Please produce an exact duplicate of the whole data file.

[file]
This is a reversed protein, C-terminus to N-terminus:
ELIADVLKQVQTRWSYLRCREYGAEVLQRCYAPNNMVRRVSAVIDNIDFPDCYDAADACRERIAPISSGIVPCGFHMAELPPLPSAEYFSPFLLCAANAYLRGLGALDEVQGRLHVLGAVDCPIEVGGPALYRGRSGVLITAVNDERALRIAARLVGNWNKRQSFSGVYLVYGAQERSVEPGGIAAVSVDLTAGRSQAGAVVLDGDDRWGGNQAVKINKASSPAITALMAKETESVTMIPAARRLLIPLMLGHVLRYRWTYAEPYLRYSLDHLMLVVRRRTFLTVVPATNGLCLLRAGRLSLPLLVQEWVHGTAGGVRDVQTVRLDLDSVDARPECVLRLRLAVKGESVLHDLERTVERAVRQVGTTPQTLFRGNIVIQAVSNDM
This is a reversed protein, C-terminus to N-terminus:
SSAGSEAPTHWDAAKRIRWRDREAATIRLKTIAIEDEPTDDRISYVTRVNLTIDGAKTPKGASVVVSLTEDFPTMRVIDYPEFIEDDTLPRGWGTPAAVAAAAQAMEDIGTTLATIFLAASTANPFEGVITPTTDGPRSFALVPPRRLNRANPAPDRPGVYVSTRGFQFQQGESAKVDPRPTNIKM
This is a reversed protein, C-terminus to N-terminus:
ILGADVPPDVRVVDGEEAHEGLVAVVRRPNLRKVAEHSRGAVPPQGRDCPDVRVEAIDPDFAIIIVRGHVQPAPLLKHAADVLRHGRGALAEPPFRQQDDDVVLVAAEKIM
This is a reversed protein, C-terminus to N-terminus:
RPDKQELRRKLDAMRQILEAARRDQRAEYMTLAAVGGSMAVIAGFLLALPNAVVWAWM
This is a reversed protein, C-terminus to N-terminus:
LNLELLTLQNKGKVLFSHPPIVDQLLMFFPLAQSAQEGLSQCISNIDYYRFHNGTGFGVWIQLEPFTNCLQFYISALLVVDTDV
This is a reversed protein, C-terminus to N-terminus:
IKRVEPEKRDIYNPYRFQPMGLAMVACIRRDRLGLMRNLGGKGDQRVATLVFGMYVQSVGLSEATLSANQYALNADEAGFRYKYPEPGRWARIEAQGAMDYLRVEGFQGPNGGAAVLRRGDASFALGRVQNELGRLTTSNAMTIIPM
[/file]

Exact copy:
This is a reversed protein, C-terminus to N-terminus:
ELIADVLKQVQTRWSYLRCREYGAEVLQRCYAPNNMVRRVSAVIDNIDFPDCYDAADACRERIAPISSGIVPCGFHMAELPPLPSAEYFSPFLLCAANAYLRGLGALDEVQGRLHVLGAVDCPIEVGGPALYRGRSGVLITAVNDERALRIAARLVGNWNKRQSFSGVYLVYGAQERSVEPGGIAAVSVDLTAGRSQAGAVVLDGDDRWGGNQAVKINKASSPAITALMAKETESVTMIPAARRLLIPLMLGHVLRYRWTYAEPYLRYSLDHLMLVVRRRTFLTVVPATNGLCLLRAGRLSLPLLVQEWVHGTAGGVRDVQTVRLDLDSVDARPECVLRLRLAVKGESVLHDLERTVERAVRQVGTTPQTLFRGNIVIQAVSNDM
This is a reversed protein, C-terminus to N-terminus:
SSAGSEAPTHWDAAKRIRWRDREAATIRLKTIAIEDEPTDDRISYVTRVNLTIDGAKTPKGASVVVSLTEDFPTMRVIDYPEFIEDDTLPRGWGTPAAVAAAAQAMEDIGTTLATIFLAASTANPFEGVITPTTDGPRSFALVPPRRLNRANPAPDRPGVYVSTRGFQFQQGESAKVDPRPTNIKM
This is a reversed protein, C-terminus to N-terminus:
ILGADVPPDVRVVDGEEAHEGLVAVVRRPNLRKVAEHSRGAVPPQGRDCPDVRVEAIDPDFAIIIVRGHVQPAPLLKHAADVLRHGRGALAEPPFRQQDDDVVLVAAEKIM
This is a reversed protein, C-terminus to N-terminus:
RPDKQELRRKLDAMRQILEAARRDQRAEYMTLAAVGGSMAVIAGFLLALPNAVVWAWM
This is a reversed protein, C-terminus to N-terminus:
LNLELLTLQNKGKVLFSHPPIVDQLLMFFPLAQSAQEGLSQCISNIDYYRFHNGTGFGVWIQLEPFTNCLQFYISALLVVDTDV
This is a reversed protein, C-terminus to N-terminus:
IKRVEPEKRDIYNPYRFQPMGLAMVACIRRDRLGLMRNLGGKGDQRVATLVFGMYVQSVGLSEATLSANQYALNADEAGFRYKYPEPGRWARIEAQGAMDYLRVEGFQGPNGGAAVLRRGDASFALGRVQNELGRLTTSNAMTIIPM